StormX CEO Simon Yu presents at 9Mile Labs Demo Day. (GeekWire Photo / Taylor Soper)

After signing an initial contract, Nerayoff allegedly demanded that the company pay him the equivalent of $8.75 million in Ether (ETH), a digital currency, and vowed to “sabotage” the ICO and ruin the company if it did not pay.

The company signed a new agreement following the threats. The ICO raised 75,677 ETH from investors, which would have given Nerayoff a payout of 17,000 ETH under the original agreement. He kept an additional 13,000 ETH (valued at $3.78 million) as a result of the second contract.

After the sale, Nerayoff demanded one billion of the company’s unsold tokens, later lowering that demand to 350 million tokens, investigators said.

Multi-million “loan” and physical intimidation

Five months after the ICO, in March 2018, Nerayoff demanded a loan of 10,000 ETH, worth around $4.45 million, according to the FBI.

He also introduced the company’s executives to Michael Hlady, an “operations guy” who went by the name Michael Peters. Hladly claimed to have been a member of the Irish Republican Army, the National Security Agency, the Central Intelligence Agency and the FBI. He also said he was a killer who had “taken down” a head of state, the complaint said.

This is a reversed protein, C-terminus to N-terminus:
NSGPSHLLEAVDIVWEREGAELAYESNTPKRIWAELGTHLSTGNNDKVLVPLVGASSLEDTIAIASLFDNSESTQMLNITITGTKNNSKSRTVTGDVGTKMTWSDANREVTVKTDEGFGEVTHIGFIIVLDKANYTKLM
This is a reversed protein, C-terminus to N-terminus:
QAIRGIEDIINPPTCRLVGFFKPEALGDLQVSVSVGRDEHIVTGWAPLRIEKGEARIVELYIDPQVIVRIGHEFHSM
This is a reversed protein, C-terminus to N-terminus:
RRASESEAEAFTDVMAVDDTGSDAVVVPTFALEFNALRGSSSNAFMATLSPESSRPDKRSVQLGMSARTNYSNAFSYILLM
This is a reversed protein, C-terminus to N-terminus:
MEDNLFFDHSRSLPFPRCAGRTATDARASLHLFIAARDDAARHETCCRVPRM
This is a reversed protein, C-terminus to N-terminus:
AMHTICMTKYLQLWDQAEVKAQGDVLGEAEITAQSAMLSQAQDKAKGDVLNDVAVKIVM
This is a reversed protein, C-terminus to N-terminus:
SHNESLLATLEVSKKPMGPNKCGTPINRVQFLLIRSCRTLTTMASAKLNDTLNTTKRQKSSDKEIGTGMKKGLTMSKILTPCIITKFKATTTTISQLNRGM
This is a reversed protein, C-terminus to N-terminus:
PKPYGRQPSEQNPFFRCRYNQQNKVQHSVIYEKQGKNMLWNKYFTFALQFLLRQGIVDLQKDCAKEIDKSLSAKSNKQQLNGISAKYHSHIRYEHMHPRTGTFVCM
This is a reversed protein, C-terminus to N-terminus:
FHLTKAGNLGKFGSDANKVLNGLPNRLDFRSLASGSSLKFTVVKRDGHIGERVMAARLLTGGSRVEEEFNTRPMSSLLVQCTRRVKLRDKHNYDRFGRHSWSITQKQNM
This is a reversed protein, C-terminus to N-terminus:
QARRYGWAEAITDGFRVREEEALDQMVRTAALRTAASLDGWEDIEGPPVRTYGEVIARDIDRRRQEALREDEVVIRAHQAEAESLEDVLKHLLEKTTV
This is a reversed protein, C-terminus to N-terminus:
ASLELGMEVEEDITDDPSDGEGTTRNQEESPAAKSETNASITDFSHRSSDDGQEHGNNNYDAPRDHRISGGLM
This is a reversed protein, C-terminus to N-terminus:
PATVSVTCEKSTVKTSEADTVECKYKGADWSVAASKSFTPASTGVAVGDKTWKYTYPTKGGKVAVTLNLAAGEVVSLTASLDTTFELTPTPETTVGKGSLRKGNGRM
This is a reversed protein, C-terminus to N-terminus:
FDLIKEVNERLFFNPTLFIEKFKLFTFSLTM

The chief operating officer of the target company, a woman, was allegedly threatened in the middle of the night by Hladly. The COO was spending the night at Nerayoff’s house due to a snowstorm that prevented her from catching a flight from New York.

“Hladly turned on the lights, pulled up a chair to the bed where Jane Doe had been sleeping” and said “we will crush you” by driving down the price of the company’s tokens unless it paid $10 million in addition to a large number of tokens, according to the complaint. Nerayoff also allegedly entered the room later in the night and threatened her and the company.

Nerayoff demanded the 10,000 ETH loan shortly thereafter, the FBI said.

Arry Yu was COO of StormX at the time of the events. She has since left the startup and now serves as chair of the blockchain council at the Washington Technology Industry Association (WTIA). Arry Yu and Simon Yu are not related.

If Nerayoff was extorting StormX, it was not obvious to the outside world. Also in March 2018, Nerayoff tweeted a photo of himself with Arry and Simon, writing, “Great friends in blockchain are immutable!”

The company later transferred the 10,000 ETH “loan” to Nerayoff, which he refused to repay, the FBI said.

Nerayoff was also considering plans to take over the target company but was confronted by his own employees at Alchemist. “One of Nerayoff’s employees stated that they were running an ‘intervention’ with Nerayoff, and that with exception of Nerayoff, they were not ‘ganging up’ on Jane Doe and John Doe,” investigators wrote.

“As alleged, Nerayoff and Hlady carried out an old-fashioned shakedown, to be paid off with 21st century cryptocurrency,” Richard Donoghue, U.S. attorney for the Eastern District of New York, said in a statement.

Nerayoff and Hlady each face up to 20 years in prison if found guilty.

Read the full FBI complaint below.